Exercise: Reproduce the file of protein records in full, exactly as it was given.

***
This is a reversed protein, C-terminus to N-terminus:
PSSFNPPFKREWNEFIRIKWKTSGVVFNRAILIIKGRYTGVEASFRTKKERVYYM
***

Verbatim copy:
This is a reversed protein, C-terminus to N-terminus:
PSSFNPPFKREWNEFIRIKWKTSGVVFNRAILIIKGRYTGVEASFRTKKERVYYM